At this week’s ADP meeting in Bonn, both developing and developed country delegations have characterized their GHG emissions quite persuasively. China has focused on per capita and historical accountability statistics, while the U.S. highlighted the percentage responsibilities for total CO2 currently in the atmosphere.
A new study slices up the actual degrees of global warming attributable to each country. For example, of the seven major emitters (U.S., China, Russia, Brazil, India, Germany, and U.K.), the U.S. is responsible for a global temperature increase of 0.15 C or 20% of observed warming. China and Russia each account for about 8%; Brazil and India, about 7% each; and Germany and U.K., around 5% each. Canada places 10th, after France and Indonesia, respectively. The top positions of Brazil and Indonesia reflect their CO2 emissions from deforestation.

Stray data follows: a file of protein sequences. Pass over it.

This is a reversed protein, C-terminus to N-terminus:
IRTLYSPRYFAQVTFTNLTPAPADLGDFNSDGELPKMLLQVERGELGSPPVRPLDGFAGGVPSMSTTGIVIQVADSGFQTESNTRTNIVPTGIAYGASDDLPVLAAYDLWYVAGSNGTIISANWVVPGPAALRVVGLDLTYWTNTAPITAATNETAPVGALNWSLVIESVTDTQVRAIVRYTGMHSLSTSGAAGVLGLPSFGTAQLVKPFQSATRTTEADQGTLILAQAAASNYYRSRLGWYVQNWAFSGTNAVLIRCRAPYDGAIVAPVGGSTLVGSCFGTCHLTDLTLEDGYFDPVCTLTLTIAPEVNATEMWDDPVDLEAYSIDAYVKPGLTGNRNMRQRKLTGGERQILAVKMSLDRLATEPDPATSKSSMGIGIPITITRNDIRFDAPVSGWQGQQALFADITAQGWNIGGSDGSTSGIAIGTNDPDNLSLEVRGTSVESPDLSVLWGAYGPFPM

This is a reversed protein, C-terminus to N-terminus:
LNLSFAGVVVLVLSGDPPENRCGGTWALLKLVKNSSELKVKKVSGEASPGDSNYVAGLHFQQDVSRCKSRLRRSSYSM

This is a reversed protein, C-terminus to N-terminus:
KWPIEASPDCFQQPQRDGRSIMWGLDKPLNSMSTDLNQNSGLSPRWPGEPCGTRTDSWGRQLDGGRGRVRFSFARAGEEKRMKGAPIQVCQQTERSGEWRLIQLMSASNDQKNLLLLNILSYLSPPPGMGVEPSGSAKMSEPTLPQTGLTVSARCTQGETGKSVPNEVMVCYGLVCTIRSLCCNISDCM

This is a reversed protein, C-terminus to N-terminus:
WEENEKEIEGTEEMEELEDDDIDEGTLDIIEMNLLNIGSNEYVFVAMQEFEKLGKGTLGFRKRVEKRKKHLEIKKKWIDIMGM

The study also displays country emissions in terms of their physical size and population. Western Europe, the U.S., Japan, and India are thus hugely expanded, corresponding to the fact that their emissions exceed their geographic area. In contrast, Russia, China and Brazil stay the same. Looking at emissions this way can lead to the conclusion that Brazil and China emit in proportion with landmass expectations. It can also lead to the surprising conclusion that Canada and Australia, which appear stick thin on this map, emit much less than they could. (Surprising because Canada, with its tar sands oil, and Australia, the fourth largest exporter of coal, are regular recipients of CAN International’s Fossil of the Day award at international climate change negotiations.)
Dividing each country’s climate contribution by its population paints a much different picture, clearly pointing to the role of historical industrialization in creating climate change. Industrialized countries occupy the top seven per-capita positions, with Canada falling in third place behind the U.K. and the United States. In this ranking, China and India drop to the bottom of the list.